Safety tends not to be a topic of much interest to most rowers. Most rowers have never been injured while rowing or involved in a serious accident. Rowing is a safe sport and provided that rowers, coaches, their clubs and (in the UK) Regional Rowing Councils foster a culture of safe behaviour, it should remain that way. For club rowers, that culture of safety means engaging with at least the following issues on every outing:
- River conditions. River levels and rates of flow can vary even on managed waterways. When carrying out a risk assessment before any outing on a faster than usual river, the relevant question is not ‘Could we row on that river?’ but ‘If we had an accident on that river, how confident are we that we could recover our boat and crew safely?’.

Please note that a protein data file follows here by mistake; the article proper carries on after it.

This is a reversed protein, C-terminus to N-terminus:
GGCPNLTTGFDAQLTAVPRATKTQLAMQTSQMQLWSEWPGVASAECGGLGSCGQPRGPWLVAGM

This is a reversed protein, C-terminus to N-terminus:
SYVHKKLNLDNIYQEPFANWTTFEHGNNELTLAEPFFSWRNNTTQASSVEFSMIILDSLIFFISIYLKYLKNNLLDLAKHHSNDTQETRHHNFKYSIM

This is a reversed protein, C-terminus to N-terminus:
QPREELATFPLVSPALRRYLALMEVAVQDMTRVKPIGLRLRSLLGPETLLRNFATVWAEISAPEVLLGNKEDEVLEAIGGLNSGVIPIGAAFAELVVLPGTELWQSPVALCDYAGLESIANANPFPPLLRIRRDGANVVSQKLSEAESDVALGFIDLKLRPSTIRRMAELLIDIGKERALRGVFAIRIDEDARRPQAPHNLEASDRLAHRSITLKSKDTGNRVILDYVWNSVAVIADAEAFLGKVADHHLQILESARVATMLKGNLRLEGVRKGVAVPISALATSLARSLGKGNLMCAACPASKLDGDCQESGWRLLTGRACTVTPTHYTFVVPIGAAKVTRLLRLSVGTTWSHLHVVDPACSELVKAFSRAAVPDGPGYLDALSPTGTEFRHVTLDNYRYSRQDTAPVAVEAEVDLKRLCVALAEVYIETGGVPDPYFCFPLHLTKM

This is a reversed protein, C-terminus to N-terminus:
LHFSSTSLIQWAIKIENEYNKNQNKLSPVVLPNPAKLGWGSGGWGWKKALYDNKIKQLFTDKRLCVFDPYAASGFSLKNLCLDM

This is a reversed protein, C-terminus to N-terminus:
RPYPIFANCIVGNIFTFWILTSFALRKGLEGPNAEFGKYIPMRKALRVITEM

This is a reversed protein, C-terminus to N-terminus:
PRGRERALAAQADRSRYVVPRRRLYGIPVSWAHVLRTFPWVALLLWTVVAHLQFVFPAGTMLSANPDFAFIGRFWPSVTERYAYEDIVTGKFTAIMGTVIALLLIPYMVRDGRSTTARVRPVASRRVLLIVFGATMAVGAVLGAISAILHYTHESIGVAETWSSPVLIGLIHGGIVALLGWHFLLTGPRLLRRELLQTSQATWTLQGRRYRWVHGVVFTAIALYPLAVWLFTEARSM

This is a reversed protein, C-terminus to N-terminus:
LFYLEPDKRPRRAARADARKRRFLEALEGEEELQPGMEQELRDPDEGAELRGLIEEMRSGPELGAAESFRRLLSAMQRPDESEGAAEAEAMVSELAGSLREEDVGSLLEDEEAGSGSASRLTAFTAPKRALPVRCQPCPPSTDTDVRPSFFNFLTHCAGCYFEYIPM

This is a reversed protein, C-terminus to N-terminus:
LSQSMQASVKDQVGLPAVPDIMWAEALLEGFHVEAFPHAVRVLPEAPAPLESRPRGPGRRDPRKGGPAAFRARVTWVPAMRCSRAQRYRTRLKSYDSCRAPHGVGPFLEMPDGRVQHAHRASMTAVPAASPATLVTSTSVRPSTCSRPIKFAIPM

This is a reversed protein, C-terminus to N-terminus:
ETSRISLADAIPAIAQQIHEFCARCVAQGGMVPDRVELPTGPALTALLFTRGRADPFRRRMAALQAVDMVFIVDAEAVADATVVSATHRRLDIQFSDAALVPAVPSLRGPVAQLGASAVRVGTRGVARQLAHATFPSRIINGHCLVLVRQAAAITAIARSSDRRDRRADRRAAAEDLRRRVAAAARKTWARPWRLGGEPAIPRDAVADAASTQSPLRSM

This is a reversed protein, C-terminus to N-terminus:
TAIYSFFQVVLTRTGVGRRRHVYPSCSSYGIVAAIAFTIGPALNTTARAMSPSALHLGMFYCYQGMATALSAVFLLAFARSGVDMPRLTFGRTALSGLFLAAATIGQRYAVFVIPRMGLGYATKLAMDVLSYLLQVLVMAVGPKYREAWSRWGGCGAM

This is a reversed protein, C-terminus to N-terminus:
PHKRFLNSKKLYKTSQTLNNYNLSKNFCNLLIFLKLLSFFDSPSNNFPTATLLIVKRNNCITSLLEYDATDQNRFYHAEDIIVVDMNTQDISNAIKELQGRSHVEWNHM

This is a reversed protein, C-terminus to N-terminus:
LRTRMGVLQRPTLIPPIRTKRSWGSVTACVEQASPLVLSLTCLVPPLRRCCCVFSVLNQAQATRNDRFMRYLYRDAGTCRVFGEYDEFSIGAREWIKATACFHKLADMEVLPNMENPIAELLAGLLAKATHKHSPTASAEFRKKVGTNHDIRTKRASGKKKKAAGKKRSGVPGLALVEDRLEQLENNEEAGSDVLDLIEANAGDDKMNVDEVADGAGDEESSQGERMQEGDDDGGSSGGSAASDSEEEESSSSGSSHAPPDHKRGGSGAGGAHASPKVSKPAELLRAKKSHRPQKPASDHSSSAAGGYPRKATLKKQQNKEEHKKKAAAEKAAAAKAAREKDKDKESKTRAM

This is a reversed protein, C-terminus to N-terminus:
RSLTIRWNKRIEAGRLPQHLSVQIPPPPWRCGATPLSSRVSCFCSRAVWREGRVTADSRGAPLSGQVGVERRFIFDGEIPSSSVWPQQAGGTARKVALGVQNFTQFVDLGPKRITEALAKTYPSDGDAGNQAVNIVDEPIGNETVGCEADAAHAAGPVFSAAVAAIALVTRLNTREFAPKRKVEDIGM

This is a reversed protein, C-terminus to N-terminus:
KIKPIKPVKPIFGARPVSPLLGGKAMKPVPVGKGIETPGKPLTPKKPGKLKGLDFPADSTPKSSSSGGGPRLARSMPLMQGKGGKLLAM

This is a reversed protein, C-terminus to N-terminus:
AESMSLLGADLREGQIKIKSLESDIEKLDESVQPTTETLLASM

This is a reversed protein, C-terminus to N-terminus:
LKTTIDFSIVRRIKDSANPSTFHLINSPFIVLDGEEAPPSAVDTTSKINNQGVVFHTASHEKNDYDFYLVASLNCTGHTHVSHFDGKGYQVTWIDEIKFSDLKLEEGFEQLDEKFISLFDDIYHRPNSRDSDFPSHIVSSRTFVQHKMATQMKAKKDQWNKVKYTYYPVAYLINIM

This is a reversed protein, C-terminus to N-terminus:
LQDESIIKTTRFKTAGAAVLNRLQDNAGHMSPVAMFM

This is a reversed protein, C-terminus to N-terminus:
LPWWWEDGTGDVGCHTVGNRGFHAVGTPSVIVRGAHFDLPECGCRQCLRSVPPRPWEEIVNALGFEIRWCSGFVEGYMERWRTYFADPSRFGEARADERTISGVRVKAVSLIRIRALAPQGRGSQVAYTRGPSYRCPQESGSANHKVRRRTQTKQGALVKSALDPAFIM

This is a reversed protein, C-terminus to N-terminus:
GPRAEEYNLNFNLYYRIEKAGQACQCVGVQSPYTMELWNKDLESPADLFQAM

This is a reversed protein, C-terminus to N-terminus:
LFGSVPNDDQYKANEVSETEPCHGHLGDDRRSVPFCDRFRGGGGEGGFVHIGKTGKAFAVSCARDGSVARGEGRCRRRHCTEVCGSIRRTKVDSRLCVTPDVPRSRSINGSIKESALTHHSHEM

- Equipment checks. Most equipment ‘failures’ are actually the result of inadequate inspection and testing before boating. Discovering that a rudder isn’t working or having a swivel detach itself during an outing can be dangerous as well as inconvenient.
- People. An outing accompanied by a coach or just a bank rider is safer than an outing consisting of only rowers and a boat. It is safer still if the bank rider has a throwline and a mobile phone.
It is very much worth reviewing British Rowing’s Row Safe Guide:
The key message is that safety is not someone else’s problem. It is the responsibility of every club member and every rower.